How to Make Finger Joints?

Using a router table with a properly positioned fence and the router bit ensures accurate and repeatable cuts. Here's a step-by-step guide on how to finish a finger joint.

Step one: Set up the router table

To begin, mount your finger joint bit on a router table so that the bearing and fence are aligned. This increases safety, especially when routing end pieces, and provides the finest support for your board. Position the router table fence so that the front of the router bit’s cutting edge and the face of the fence are aligned. Using a straight edge or ruler to verify this alignment, will ensure accurate finger profiles.

Step two: Make test cuts

Perform test cuts on two scrapboards. Make a test cut on the first board and invert the second board to create the adjoining cut. If the pieces don't fit accurately, adjust the cutter height and repeat the test cuts until you achieve a snug joint.

Step three: Make final cuts

finger joint cut

Make any final adjustments to the cutter if the test cuts are not perfect. Once the setup is correct, proceed with cutting your final wood pieces. Ensure each pair of boards interlocks with flush top and bottom edges when the fingers are interlocked. Once cutting has been done, test the fit of the joints. They should fit snugly without any gaps and the glue ensures that they are practically durable.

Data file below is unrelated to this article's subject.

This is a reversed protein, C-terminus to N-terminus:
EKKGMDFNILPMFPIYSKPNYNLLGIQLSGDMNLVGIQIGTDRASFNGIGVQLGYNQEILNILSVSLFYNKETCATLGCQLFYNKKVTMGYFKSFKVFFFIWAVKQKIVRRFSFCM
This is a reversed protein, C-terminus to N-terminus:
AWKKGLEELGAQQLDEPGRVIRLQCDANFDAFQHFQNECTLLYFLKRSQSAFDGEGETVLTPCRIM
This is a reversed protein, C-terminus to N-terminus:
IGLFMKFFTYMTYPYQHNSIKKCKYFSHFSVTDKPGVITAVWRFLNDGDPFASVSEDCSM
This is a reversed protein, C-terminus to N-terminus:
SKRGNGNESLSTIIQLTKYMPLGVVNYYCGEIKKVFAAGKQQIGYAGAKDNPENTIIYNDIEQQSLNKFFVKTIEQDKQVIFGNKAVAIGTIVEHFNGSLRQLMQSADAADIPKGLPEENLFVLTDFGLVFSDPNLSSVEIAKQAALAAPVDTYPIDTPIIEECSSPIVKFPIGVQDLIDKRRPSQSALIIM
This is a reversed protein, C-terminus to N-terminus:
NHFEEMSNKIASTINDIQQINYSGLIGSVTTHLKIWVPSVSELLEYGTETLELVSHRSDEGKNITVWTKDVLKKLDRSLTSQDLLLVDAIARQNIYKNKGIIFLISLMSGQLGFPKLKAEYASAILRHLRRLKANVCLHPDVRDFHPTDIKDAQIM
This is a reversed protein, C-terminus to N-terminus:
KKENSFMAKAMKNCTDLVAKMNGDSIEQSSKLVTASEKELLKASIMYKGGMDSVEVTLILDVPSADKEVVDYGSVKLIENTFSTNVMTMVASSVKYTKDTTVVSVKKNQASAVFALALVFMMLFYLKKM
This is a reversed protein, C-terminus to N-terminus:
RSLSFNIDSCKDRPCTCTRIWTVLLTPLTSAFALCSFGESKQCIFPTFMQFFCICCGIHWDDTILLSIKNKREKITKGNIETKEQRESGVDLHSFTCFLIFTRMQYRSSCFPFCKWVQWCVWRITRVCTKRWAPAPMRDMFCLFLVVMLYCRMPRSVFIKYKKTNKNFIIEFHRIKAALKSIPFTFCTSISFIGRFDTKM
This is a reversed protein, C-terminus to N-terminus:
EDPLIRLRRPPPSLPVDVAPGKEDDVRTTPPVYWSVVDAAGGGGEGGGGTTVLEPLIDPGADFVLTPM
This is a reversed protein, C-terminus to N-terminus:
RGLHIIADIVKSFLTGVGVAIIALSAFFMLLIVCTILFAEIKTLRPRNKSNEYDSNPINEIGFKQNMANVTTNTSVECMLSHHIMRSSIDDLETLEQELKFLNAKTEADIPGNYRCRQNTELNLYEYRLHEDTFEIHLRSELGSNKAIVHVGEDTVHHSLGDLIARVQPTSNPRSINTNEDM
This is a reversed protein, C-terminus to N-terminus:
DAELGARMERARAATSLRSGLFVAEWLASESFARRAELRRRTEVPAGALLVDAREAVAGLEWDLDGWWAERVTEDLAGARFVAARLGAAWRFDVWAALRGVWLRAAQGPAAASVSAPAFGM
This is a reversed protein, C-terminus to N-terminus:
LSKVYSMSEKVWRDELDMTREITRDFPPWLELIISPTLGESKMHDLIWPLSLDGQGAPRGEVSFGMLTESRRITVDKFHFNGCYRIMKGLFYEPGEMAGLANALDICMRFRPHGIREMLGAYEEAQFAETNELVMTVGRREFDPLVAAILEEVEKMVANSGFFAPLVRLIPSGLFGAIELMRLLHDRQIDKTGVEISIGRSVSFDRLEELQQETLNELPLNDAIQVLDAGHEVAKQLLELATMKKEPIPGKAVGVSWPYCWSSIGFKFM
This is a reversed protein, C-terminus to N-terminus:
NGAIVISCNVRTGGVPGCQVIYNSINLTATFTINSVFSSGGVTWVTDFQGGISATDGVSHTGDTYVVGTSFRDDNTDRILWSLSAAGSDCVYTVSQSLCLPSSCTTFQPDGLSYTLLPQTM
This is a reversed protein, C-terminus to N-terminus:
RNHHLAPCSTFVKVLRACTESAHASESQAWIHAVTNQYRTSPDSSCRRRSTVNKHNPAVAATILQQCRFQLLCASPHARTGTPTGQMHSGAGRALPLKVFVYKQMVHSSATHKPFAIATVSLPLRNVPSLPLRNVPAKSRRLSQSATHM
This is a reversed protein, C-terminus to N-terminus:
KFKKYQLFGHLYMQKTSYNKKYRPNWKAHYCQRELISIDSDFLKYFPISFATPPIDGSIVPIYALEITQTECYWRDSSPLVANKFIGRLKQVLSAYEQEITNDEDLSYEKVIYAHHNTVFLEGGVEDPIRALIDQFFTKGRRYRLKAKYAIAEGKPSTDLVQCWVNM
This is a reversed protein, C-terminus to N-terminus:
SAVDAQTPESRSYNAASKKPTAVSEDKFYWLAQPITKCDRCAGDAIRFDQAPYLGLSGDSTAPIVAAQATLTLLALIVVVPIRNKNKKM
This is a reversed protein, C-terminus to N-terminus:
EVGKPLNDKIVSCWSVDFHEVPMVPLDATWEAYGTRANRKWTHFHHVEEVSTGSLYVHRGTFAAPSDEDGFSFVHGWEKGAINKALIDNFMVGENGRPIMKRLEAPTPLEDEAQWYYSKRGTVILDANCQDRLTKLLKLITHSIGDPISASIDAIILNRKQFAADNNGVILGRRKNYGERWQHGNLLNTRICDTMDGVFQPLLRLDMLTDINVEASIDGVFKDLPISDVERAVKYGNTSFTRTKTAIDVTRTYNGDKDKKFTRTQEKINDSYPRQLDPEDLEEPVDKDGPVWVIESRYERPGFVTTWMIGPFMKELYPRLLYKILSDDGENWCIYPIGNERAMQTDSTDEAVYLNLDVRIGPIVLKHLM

Step four: Gluing and assembling the pieces

Here we finish cutting the grooves and fingers before it is glued together. The fingers are lined up with each other and they should slide and interlock together. Once satisfied with the fit, apply wood glue to all the mating surfaces of the fingers. Interlock the fingers of the two pieces, ensuring that the edges are flush and the joint is tight.

What do You Need for Finger Joints?

Usually, a router table-mounted router bit is used to create this kind of joint. What would be your best choice for a bit to make the finger joints? While there are no hard rules, bit selection is based first on board thickness. When boards of different thicknesses are joined together, the selected bits must have sufficient cutting depth to accommodate the thickest board. Simultaneously choose the bit that best suits your needs and budget.

A finger joint router bit is the most widely used and optimal tool for joining wood both end-to-end and edge-to-edge. Findbuytool provides a full selection of industrial-grade finger joint router bits with high-grade welding technology, stable quality, and high efficiency. These bits can be used to make wooden planks’ edge styling precise, resulting in smooth and detailed cuts. Ideal for projects of any level of complexity, they are the preferred choice of professionals and hobbyists alike.

A straight router bit or a spiral upcut router bit also works well. Both make a square cut, with the spiral bit doing the cleanest cut. The spiral upcut design routs cleaner, and faster, leaves a smoother finish, and dramatically reduces tear out.

findbuytool finger joint router bit